Andrea Camilleri’s Last Leap

In the Los Angeles Times, Sebastian Rotella travels to Sicily to interview the island’s reigning king of crime fiction, Andrea Camilleri, best known for his Inspector Salvo Montalbano novels that appear as paperback originals from Penguin over here. Rotella writes that the bespectacled, gravel-voiced 83-year-old writer “has become a national character as beloved as his Montalbano, a shrewd,

resolutely Sicilian police commander who solves crimes in the fictional

town of Vigata”:

At an age when most people tend to focus on
scheduling medical visits, [Camilleri] gets up every day at 6 a.m. in his
comfortable apartment here, showers, dresses and gets to work. And
enjoys himself enormously. "I spent 30 years in television, theater, where
you must have great physical energy," he says in a study decorated by
images of comic-strip hoodlums. "In theater it's a 24-hour day. . . . I
am accustomed to this kind of rhythm. In fact, writing relaxes me."

Craggy features, a bald dome and a longish fringe of white hair
give the author the look of an ancient eagle. His speech and movements
are jovial and deliberate. He's a chain-smoker, a habit he describes as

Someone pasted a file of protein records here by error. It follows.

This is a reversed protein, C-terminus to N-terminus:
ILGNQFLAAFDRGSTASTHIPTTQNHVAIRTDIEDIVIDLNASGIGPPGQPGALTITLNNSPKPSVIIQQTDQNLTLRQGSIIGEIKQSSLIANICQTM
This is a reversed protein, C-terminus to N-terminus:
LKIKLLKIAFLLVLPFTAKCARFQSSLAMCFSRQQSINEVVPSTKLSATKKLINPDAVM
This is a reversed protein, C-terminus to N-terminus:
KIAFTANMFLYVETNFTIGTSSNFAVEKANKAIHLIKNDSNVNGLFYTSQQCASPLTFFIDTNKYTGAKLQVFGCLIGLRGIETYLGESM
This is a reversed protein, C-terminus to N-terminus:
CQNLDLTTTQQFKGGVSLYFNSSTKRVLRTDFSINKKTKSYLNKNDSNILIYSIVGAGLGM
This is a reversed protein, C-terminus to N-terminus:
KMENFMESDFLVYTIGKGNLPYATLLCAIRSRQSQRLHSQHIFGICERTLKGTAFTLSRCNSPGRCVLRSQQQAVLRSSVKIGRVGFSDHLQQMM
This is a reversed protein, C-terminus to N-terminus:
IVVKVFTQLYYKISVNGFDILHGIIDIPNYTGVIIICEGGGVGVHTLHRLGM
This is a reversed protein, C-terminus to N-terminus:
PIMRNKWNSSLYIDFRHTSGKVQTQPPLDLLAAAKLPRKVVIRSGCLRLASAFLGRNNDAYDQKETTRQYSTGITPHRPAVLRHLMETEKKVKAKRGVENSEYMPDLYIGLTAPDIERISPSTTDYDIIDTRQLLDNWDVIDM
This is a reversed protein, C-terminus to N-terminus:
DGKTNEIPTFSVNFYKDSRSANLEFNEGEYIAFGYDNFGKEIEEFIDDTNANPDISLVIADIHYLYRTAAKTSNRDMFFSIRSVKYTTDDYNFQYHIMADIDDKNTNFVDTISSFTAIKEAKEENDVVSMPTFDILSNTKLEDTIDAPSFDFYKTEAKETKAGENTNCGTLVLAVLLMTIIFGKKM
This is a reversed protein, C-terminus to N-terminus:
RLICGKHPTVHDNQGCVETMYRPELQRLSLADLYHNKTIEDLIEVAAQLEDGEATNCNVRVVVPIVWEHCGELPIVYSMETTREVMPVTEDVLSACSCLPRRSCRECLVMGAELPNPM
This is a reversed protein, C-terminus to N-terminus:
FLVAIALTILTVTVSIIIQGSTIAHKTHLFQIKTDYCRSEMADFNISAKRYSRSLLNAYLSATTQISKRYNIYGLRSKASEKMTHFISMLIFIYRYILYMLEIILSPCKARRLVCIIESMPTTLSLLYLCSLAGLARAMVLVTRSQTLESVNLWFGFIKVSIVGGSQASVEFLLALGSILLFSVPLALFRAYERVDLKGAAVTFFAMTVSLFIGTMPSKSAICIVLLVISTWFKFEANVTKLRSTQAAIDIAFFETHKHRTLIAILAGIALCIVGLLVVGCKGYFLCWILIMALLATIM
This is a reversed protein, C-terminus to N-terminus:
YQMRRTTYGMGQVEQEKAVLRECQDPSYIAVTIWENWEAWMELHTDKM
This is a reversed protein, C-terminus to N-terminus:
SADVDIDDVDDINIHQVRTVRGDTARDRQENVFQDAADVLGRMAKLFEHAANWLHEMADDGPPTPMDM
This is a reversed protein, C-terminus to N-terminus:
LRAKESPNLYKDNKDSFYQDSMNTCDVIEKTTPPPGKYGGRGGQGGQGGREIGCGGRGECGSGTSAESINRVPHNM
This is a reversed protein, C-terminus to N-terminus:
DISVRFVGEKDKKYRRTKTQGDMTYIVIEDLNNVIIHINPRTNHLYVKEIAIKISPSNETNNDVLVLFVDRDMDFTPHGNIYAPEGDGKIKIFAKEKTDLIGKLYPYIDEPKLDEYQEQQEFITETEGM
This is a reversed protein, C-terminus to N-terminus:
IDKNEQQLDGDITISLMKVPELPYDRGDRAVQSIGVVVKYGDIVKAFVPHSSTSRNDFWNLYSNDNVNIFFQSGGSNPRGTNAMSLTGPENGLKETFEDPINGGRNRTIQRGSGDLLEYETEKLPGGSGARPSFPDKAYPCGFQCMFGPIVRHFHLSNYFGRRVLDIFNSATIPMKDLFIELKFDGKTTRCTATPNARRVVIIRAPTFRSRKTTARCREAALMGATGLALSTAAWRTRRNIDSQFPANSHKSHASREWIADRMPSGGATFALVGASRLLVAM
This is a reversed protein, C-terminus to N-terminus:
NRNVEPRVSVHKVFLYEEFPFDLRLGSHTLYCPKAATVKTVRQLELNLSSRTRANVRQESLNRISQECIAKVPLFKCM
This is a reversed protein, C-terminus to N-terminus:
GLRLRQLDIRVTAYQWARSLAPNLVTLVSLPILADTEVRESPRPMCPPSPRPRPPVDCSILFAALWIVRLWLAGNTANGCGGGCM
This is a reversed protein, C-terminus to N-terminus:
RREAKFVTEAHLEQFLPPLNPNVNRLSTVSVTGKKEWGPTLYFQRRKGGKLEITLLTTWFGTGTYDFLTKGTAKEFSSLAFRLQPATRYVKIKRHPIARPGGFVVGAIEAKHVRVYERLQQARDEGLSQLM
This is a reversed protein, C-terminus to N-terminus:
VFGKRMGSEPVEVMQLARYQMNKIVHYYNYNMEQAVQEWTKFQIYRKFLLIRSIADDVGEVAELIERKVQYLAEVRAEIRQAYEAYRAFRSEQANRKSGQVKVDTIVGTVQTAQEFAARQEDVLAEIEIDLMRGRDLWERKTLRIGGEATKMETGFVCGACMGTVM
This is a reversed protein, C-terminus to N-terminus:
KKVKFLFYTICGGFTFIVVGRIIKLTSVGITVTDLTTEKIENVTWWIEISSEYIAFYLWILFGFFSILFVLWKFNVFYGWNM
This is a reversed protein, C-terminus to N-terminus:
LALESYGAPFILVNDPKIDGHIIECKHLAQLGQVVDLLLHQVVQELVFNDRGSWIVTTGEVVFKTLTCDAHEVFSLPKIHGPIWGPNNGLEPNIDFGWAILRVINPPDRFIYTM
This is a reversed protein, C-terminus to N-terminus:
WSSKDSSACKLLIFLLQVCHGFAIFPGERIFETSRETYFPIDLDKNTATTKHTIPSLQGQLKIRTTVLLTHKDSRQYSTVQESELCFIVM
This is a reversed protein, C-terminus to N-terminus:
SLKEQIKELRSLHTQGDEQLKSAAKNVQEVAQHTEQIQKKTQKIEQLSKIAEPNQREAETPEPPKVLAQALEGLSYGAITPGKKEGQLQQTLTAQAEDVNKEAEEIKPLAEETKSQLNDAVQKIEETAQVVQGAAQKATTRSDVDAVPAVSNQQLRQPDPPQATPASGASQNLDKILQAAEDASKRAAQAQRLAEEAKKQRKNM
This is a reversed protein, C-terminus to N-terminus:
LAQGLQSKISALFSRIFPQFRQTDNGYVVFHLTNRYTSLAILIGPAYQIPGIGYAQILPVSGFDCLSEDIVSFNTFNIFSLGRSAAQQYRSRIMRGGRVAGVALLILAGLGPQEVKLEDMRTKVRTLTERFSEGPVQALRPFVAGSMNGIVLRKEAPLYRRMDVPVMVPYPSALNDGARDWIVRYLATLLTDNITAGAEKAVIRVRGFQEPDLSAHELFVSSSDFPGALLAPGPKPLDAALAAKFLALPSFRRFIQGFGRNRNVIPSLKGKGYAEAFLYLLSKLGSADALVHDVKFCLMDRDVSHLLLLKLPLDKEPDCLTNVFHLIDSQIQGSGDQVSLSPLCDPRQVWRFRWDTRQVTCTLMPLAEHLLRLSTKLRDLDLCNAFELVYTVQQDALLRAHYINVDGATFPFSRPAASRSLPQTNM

"On the other hand, I have made it to 83," he says. "Maybe if I quit cigarettes today, I would drop dead."

  The article touches on why Sicily's produced an inordinate number of notable Italian writers and Camilleri's non-crime output (mostly historical novels), but hat's especially fascinating is that, like Agatha Christie before him, Camilleri has already written the final installment of the Montalbano series, ready for publication should he die or be incapacitated:

<div style="margin-left: 40px;">
  Camilleri wrote it as the result of a conversation in Paris years ago<br /> with two fellow mystery writers: Manuel Vázquez Montalbán of Spain and<br /> Jean-Claude Izzo of France. The three old friends amused themselves<br /> discussing how they would do away with their sleuths one day. Vázquez<br /> Montalbán and Izzo have since passed away.</p> 

    "They both died before their characters, so that made me think how I<br /> get rid of mine," he said. "I do have a bit of a Sicilian thing,<br /> superstition let's say, so I invented a solution. . . . I sent it<br /> immediately to [my publisher] and said, 'Here, keep it.' This is<br /> irreversible and there's no going back. It's not like Conan Doyle, who<br /> had Sherlock Holmes fall into the abyss and then revived him. This is a<br /> literary character, and he vanishes."</div> 

      Considering the clip Camilleri's producing manuscripts, even at his age, it may be quite a while before that book sees the light of day even under such dire conditions..